The SLP's main philosophy is the Socialist Industrial Union program, formulated by De Leon. De Leon's opponents, (primarily German-Americans, Jewish immigrants of various origins, and trade unionists) led by Morris Hillquit, left the SLP in 1901 and fused with Eugene V. Debs' Social Democratic Party to form the Socialist Party of America. In a dispute that took place in the Second International, concerning the entry of the French socialist Alexandre Millerand into the French government, and the possibility of winning reforms through parliamentary action, the SLP firmly opposed the supporters of reformism, referring to those who jumped over to the Socialist Party as 'kangaroos'. Therefore they and others in a similar position became known as Impossibilists. Today the term is still sometimes used with reference to the SLP and the Socialist Party of Great Britain although the two parties differ politically on a number of issues and have no connection.

Although it was often condemned as sectarian, the SLP carried out work in the trade unions and its members were active in the Knights of Labor. With the collapse of the Knights, SLP members were instrumental in setting up a small union federation in opposition to the American Federation of Labor, in part because the AFL refused to organise unskilled workers, who made up the vast majority of the working class. This lack of organization led De Leon to call for "Socialist Industrial Unions" which he speculated would not only defend the working class but form part of the future socialist society. To this day, the Socialist Industrial Union is at the heart of the Socialist Labor Party's program.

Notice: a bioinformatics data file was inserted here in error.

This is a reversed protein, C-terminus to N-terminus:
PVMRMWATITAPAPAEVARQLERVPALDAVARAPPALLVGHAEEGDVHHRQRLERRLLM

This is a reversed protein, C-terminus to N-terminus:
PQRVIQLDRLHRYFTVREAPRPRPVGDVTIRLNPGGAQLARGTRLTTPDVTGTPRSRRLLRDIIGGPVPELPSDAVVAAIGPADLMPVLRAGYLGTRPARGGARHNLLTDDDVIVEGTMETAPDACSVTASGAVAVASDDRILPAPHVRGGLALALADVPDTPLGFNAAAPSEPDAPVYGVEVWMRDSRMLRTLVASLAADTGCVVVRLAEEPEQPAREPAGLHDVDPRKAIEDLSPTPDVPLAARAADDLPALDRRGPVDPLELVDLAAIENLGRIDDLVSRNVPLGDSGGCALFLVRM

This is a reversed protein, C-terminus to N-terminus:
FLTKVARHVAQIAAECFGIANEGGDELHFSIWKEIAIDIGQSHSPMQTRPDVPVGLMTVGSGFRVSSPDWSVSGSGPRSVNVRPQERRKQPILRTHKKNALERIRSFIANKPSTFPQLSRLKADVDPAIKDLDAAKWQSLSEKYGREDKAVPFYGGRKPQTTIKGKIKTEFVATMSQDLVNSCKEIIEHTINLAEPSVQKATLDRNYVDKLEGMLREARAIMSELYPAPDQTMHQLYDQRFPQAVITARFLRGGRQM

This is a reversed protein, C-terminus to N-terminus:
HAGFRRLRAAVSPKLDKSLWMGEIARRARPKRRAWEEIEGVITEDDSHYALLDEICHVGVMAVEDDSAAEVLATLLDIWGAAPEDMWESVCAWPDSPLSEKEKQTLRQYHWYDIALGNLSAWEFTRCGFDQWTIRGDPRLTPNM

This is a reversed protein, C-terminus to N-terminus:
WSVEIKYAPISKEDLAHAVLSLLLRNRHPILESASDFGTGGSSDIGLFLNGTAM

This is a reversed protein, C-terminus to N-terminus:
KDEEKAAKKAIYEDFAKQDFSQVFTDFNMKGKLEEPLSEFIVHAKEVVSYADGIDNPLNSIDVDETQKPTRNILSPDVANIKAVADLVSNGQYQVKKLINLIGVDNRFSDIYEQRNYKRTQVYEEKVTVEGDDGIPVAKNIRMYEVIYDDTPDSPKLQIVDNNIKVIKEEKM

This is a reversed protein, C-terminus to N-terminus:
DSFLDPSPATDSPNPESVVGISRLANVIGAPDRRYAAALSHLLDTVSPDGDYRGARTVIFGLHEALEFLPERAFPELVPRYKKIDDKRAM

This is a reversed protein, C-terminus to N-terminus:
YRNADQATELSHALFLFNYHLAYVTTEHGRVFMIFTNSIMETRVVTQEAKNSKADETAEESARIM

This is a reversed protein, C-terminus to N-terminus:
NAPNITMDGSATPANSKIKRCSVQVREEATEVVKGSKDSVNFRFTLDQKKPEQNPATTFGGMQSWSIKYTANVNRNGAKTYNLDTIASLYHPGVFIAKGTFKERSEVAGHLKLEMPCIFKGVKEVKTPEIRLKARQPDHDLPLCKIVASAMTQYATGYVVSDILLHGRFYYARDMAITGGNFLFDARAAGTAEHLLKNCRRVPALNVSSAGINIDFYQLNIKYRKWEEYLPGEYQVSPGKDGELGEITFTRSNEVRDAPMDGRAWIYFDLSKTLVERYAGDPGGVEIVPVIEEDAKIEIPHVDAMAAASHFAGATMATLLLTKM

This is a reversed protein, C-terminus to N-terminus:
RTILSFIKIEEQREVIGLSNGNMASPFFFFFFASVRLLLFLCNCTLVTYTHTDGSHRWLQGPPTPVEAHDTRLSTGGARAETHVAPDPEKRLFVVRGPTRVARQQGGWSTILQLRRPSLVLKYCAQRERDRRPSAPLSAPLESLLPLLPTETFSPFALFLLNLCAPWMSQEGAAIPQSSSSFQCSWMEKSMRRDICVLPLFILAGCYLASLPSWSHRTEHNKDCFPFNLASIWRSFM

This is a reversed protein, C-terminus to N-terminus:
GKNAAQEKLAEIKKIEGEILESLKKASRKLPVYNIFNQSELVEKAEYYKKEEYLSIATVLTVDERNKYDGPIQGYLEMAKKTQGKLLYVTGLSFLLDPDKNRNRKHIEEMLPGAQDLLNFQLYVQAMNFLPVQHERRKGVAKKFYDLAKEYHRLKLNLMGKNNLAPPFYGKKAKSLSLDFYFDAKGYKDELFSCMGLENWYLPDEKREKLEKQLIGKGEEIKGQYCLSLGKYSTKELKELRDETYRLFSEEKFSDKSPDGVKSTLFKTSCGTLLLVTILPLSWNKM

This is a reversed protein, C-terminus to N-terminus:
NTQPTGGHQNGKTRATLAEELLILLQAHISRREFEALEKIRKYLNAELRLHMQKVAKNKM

Perhaps the greatest impact of De Leon and the SLP was their help in founding the Industrial Workers of the World in 1905. Before too long, however they had a falling out with the element that they termed 'the bummery,' and left to form their own rival union, also called the Industrial Workers of the World, based in Detroit. De Leon died in 1914, and with his passing this organization lost its central focus. This body was renamed the Workers International Industrial Union (WIIU) and declined into little more than SLP members. The WIIU was wound up in 1924.

Later history

With the death of De Leon, the SLP, always critical of both the Soviet Union and of the Socialist Party's "reformism," has been isolated from the majority of the American Left, and that isolation seems to be ever-increasing. By remaining steadfast the party has, however, remained influential. The party has always advocated purist socialism in its program, arguing that other parties have actually abandoned the dream and become either fan clubs of dictators or merely a radical wing of the Democratic party.